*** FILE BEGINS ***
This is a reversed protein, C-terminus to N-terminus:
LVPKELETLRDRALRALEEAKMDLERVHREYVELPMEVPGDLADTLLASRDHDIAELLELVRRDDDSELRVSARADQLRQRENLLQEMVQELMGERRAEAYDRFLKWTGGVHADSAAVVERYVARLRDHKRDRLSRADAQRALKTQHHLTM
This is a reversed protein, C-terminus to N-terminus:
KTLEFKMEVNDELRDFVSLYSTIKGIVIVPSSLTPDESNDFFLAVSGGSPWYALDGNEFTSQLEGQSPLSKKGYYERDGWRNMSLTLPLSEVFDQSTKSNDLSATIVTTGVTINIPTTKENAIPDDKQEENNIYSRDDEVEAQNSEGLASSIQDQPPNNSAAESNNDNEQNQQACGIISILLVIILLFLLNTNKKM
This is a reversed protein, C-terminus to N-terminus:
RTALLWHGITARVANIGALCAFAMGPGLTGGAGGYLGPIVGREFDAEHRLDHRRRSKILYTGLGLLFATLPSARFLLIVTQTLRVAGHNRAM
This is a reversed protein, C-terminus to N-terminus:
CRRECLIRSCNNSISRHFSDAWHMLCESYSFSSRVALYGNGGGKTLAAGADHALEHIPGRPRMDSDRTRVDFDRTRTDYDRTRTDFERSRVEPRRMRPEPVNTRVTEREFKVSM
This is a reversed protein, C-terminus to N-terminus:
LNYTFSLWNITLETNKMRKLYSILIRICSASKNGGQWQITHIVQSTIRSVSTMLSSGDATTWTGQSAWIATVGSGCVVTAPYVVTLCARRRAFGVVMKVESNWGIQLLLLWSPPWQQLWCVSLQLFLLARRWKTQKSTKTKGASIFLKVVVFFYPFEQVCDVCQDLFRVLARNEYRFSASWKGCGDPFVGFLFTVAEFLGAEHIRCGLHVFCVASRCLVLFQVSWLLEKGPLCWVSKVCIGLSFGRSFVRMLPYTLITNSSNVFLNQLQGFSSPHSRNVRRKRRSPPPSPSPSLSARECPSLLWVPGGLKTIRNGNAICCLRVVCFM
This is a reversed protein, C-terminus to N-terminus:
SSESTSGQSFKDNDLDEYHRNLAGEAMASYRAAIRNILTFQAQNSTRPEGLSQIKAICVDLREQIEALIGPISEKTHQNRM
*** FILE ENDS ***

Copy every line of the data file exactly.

This is a reversed protein, C-terminus to N-terminus:
LVPKELETLRDRALRALEEAKMDLERVHREYVELPMEVPGDLADTLLASRDHDIAELLELVRRDDDSELRVSARADQLRQRENLLQEMVQELMGERRAEAYDRFLKWTGGVHADSAAVVERYVARLRDHKRDRLSRADAQRALKTQHHLTM
This is a reversed protein, C-terminus to N-terminus:
KTLEFKMEVNDELRDFVSLYSTIKGIVIVPSSLTPDESNDFFLAVSGGSPWYALDGNEFTSQLEGQSPLSKKGYYERDGWRNMSLTLPLSEVFDQSTKSNDLSATIVTTGVTINIPTTKENAIPDDKQEENNIYSRDDEVEAQNSEGLASSIQDQPPNNSAAESNNDNEQNQQACGIISILLVIILLFLLNTNKKM
This is a reversed protein, C-terminus to N-terminus:
RTALLWHGITARVANIGALCAFAMGPGLTGGAGGYLGPIVGREFDAEHRLDHRRRSKILYTGLGLLFATLPSARFLLIVTQTLRVAGHNRAM
This is a reversed protein, C-terminus to N-terminus:
CRRECLIRSCNNSISRHFSDAWHMLCESYSFSSRVALYGNGGGKTLAAGADHALEHIPGRPRMDSDRTRVDFDRTRTDYDRTRTDFERSRVEPRRMRPEPVNTRVTEREFKVSM
This is a reversed protein, C-terminus to N-terminus:
LNYTFSLWNITLETNKMRKLYSILIRICSASKNGGQWQITHIVQSTIRSVSTMLSSGDATTWTGQSAWIATVGSGCVVTAPYVVTLCARRRAFGVVMKVESNWGIQLLLLWSPPWQQLWCVSLQLFLLARRWKTQKSTKTKGASIFLKVVVFFYPFEQVCDVCQDLFRVLARNEYRFSASWKGCGDPFVGFLFTVAEFLGAEHIRCGLHVFCVASRCLVLFQVSWLLEKGPLCWVSKVCIGLSFGRSFVRMLPYTLITNSSNVFLNQLQGFSSPHSRNVRRKRRSPPPSPSPSLSARECPSLLWVPGGLKTIRNGNAICCLRVVCFM
This is a reversed protein, C-terminus to N-terminus:
SSESTSGQSFKDNDLDEYHRNLAGEAMASYRAAIRNILTFQAQNSTRPEGLSQIKAICVDLREQIEALIGPISEKTHQNRM